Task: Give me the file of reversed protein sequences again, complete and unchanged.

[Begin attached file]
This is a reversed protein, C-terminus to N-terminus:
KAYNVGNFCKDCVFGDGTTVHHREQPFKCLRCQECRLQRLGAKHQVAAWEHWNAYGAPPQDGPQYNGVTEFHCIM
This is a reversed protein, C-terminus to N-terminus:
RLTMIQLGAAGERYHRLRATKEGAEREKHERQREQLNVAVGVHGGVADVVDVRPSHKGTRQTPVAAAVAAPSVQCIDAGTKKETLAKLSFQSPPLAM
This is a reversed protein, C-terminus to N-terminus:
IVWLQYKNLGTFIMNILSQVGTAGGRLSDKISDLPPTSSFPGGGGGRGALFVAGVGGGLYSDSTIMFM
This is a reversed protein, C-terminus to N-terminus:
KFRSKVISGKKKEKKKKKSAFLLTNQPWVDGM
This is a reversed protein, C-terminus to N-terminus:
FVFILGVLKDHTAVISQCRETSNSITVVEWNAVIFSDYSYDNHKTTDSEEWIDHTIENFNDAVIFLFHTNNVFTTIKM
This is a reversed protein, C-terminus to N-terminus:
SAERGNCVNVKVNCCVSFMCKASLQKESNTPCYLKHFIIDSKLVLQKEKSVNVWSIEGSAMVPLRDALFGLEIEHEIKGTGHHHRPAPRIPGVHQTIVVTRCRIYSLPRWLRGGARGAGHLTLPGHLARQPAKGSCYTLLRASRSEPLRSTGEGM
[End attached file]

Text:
This is a reversed protein, C-terminus to N-terminus:
KAYNVGNFCKDCVFGDGTTVHHREQPFKCLRCQECRLQRLGAKHQVAAWEHWNAYGAPPQDGPQYNGVTEFHCIM
This is a reversed protein, C-terminus to N-terminus:
RLTMIQLGAAGERYHRLRATKEGAEREKHERQREQLNVAVGVHGGVADVVDVRPSHKGTRQTPVAAAVAAPSVQCIDAGTKKETLAKLSFQSPPLAM
This is a reversed protein, C-terminus to N-terminus:
IVWLQYKNLGTFIMNILSQVGTAGGRLSDKISDLPPTSSFPGGGGGRGALFVAGVGGGLYSDSTIMFM
This is a reversed protein, C-terminus to N-terminus:
KFRSKVISGKKKEKKKKKSAFLLTNQPWVDGM
This is a reversed protein, C-terminus to N-terminus:
FVFILGVLKDHTAVISQCRETSNSITVVEWNAVIFSDYSYDNHKTTDSEEWIDHTIENFNDAVIFLFHTNNVFTTIKM
This is a reversed protein, C-terminus to N-terminus:
SAERGNCVNVKVNCCVSFMCKASLQKESNTPCYLKHFIIDSKLVLQKEKSVNVWSIEGSAMVPLRDALFGLEIEHEIKGTGHHHRPAPRIPGVHQTIVVTRCRIYSLPRWLRGGARGAGHLTLPGHLARQPAKGSCYTLLRASRSEPLRSTGEGM